> > >                 primary key.  However
> > >                 I
> > >                 need to have a reference back to the primary key(s)
> > of
> > >                 the table audited.
> > >
> > >                 At the moment I've a VARCHAR field which stores
> > primary
> > >                 keys like
> > >
> > >                 1
> > >                 1|2013-05-29
> > >                 2|2013-05-29
> > >                 2
> > >                 3
> > >                 1|2|2
> > >                 etc
> > >
> > >                 Is this the best approach, or should I have a
> > individual
> > >                 field in the
> > >                 audit
> > >                 table for all primary keys.  At the moment I think
> > the
> > >                 max number of
> > >                 primary keys on any given table is 3
> > >
> > >                 Thanks
> > >                 Neil
> > >
> > >
> > >             First you need to ask yourself how you expect to use the
> > >             table in the
> > >             future. Will you be looking up the data on a regular
> > basis?
> > >             Or will lookups
> > >             only be something you will do in exceptional situtions?
> > >
> > >             What is the intended goal of having a UUID for the
> > primary
> > >             key rather
> > >             than, say, an integer - or having no PK at all?
> > >
> > >             My immediate thought when reading this was "why even
> > store
> > >             that data in a
> > >             table?" - if it's a simple log, use a log file.
> > Especially
> > >             if you don't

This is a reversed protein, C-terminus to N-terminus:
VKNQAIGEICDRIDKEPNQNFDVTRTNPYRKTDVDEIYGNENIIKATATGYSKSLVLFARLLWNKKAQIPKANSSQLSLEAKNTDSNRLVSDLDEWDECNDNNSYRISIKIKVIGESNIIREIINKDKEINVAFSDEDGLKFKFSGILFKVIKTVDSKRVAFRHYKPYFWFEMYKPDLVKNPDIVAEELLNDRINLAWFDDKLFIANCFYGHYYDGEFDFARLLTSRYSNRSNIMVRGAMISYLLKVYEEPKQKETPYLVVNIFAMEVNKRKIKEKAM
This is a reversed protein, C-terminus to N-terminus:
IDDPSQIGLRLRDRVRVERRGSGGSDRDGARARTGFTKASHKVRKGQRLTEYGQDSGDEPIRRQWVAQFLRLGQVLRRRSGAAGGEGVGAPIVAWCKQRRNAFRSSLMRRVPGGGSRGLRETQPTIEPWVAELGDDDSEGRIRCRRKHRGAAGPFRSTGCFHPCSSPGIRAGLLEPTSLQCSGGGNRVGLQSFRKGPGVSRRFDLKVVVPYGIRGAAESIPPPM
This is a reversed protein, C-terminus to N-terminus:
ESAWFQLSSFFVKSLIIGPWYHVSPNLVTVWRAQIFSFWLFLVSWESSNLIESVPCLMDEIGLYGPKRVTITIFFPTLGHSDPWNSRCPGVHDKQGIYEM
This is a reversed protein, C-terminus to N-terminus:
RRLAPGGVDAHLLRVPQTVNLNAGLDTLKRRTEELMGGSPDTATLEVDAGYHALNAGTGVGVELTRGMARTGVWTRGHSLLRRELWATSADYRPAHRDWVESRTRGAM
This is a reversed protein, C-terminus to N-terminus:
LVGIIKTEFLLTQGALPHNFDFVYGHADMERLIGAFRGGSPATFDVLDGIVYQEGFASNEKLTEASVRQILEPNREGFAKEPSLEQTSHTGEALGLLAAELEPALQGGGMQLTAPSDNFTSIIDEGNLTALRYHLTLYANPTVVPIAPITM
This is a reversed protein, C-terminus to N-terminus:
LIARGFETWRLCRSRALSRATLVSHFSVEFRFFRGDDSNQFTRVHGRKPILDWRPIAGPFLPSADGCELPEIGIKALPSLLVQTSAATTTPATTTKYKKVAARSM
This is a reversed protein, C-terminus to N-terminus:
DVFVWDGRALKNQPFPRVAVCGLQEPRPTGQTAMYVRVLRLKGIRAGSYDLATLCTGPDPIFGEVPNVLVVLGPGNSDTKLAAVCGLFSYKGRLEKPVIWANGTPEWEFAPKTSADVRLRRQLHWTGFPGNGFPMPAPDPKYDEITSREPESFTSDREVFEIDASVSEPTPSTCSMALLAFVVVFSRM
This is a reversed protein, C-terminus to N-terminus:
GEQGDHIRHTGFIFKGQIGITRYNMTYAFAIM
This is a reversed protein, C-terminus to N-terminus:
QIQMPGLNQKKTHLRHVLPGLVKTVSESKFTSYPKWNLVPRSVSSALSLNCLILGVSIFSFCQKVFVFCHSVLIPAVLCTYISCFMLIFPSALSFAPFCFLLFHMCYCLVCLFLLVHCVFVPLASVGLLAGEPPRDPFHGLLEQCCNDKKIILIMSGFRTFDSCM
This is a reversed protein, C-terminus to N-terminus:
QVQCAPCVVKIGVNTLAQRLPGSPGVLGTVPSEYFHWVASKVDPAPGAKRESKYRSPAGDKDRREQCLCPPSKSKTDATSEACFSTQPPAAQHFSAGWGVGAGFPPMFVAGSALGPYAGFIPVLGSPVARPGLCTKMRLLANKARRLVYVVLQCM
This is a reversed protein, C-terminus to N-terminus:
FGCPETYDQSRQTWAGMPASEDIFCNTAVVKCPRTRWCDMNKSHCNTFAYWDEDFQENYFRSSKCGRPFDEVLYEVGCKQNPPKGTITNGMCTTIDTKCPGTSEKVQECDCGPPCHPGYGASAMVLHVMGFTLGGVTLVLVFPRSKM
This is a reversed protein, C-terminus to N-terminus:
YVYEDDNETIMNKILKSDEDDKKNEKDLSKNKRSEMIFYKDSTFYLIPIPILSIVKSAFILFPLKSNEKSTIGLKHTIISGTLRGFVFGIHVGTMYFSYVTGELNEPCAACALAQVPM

> > >             know how you intend to search for data later on. There
> > are
> > >             many tools that
> > >             are far superior to SQL when it comes to searching for
> > text
> > >             strings. You
> > >             could even consider having a CSV table, which will give
> > you
> > >             an SQL
> > >             interface to said text file.
> > >
> > >             / Carsten
> > >
> > >
> > >
> > >             --
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> > >
> > >
> > >
> > >
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> > >
> >
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Thread
Audit Table storage for Primary Key(s)Neil Tompkins30 May
  • Fwd: Audit Table storage for Primary Key(s)Neil Tompkins31 May
    • RE: Audit Table storage for Primary Key(s)Jason Trebilcock31 May
  • Re: Audit Table storage for Primary Key(s)Carsten Pedersen31 May
    • Re: Audit Table storage for Primary Key(s)Neil Tompkins31 May
      • Re: Audit Table storage for Primary Key(s)Carsten Pedersen31 May
        • Re: Audit Table storage for Primary Key(s)Neil Tompkins31 May
          • Re: Audit Table storage for Primary Key(s)Carsten Pedersen31 May
            • Re: Audit Table storage for Primary Key(s)Andrew Moore31 May
            • RE: Audit Table storage for Primary Key(s)Rick James31 May
              • Re: Audit Table storage for Primary Key(s)Andrew Moore31 May